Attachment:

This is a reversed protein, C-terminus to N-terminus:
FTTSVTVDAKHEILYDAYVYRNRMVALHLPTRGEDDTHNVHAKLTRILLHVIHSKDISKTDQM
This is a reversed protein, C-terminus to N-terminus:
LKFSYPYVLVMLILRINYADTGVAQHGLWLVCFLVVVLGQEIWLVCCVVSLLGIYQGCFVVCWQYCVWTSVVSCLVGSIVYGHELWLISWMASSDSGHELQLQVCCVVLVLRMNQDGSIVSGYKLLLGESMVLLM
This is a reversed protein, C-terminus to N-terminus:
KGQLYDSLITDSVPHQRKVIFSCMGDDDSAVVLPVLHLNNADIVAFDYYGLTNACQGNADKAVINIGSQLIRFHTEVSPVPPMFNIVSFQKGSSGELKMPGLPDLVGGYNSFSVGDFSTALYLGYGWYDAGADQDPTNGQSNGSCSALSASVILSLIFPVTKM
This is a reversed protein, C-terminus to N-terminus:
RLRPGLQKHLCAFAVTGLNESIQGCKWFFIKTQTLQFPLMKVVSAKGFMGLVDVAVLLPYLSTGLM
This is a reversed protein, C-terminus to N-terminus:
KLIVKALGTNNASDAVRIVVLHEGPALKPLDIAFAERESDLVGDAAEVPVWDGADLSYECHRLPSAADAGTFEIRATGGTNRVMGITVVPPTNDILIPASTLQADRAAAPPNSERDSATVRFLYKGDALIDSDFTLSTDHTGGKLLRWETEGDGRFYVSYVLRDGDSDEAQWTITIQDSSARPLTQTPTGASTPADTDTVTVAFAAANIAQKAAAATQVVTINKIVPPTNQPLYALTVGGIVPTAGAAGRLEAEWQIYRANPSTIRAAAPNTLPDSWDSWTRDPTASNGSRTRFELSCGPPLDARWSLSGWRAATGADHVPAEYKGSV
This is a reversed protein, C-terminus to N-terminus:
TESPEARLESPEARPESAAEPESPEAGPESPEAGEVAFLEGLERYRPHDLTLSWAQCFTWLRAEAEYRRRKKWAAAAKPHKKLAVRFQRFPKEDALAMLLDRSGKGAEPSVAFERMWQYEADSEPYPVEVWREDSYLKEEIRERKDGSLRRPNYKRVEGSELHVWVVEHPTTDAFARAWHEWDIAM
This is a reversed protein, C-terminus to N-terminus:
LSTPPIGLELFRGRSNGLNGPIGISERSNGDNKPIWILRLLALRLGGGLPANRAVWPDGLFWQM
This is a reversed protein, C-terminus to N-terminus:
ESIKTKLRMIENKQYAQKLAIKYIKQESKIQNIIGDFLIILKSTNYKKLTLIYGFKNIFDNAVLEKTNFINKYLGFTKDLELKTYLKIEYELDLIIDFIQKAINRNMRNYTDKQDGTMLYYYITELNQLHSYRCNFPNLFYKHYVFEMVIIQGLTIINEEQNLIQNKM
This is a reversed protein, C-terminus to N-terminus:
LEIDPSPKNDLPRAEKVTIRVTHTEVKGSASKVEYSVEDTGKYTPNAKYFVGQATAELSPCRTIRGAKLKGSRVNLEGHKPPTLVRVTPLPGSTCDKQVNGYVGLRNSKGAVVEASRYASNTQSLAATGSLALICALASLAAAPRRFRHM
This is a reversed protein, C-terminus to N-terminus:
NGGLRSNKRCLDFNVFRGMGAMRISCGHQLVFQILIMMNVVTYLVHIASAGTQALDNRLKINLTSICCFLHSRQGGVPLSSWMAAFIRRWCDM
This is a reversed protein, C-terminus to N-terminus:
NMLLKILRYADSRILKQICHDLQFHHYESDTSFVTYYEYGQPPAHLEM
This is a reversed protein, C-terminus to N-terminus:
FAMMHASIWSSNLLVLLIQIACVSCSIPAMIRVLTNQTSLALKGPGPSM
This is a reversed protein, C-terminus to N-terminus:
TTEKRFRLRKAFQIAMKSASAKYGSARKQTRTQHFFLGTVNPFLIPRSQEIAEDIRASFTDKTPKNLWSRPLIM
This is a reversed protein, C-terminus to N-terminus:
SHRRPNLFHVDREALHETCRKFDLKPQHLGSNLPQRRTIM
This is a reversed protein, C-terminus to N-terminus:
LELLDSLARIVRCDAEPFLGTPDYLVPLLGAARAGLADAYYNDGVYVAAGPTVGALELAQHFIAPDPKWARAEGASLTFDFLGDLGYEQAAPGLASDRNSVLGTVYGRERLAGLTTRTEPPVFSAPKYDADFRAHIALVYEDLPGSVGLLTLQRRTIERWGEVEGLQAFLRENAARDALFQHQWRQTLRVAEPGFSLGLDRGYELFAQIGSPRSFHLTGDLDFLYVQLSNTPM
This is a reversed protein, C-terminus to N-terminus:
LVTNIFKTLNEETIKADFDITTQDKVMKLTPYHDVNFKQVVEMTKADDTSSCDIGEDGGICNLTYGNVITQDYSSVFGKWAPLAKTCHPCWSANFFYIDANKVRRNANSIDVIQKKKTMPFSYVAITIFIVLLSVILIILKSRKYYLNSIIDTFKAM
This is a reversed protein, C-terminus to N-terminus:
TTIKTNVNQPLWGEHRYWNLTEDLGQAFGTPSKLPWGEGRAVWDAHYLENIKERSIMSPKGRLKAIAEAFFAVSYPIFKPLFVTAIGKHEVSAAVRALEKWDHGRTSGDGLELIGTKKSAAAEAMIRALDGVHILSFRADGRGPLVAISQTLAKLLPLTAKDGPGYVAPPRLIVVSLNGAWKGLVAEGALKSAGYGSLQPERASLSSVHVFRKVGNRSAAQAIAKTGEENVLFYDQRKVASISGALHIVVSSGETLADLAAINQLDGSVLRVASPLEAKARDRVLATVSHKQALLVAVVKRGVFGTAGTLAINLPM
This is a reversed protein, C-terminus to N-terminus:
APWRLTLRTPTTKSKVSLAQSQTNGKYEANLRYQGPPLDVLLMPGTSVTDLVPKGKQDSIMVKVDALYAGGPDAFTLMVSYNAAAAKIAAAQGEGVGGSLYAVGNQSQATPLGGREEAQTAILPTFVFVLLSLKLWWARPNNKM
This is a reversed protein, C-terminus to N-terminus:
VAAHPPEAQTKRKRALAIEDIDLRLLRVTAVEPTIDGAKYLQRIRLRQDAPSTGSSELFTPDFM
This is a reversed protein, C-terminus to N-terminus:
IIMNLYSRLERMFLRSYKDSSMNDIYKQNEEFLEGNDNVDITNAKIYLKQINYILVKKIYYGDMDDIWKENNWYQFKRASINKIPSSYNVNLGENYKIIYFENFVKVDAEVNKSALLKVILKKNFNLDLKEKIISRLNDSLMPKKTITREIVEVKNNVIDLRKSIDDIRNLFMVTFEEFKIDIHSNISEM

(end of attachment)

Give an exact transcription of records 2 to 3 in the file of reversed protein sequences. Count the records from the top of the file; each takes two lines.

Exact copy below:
This is a reversed protein, C-terminus to N-terminus:
LKFSYPYVLVMLILRINYADTGVAQHGLWLVCFLVVVLGQEIWLVCCVVSLLGIYQGCFVVCWQYCVWTSVVSCLVGSIVYGHELWLISWMASSDSGHELQLQVCCVVLVLRMNQDGSIVSGYKLLLGESMVLLM
This is a reversed protein, C-terminus to N-terminus:
KGQLYDSLITDSVPHQRKVIFSCMGDDDSAVVLPVLHLNNADIVAFDYYGLTNACQGNADKAVINIGSQLIRFHTEVSPVPPMFNIVSFQKGSSGELKMPGLPDLVGGYNSFSVGDFSTALYLGYGWYDAGADQDPTNGQSNGSCSALSASVILSLIFPVTKM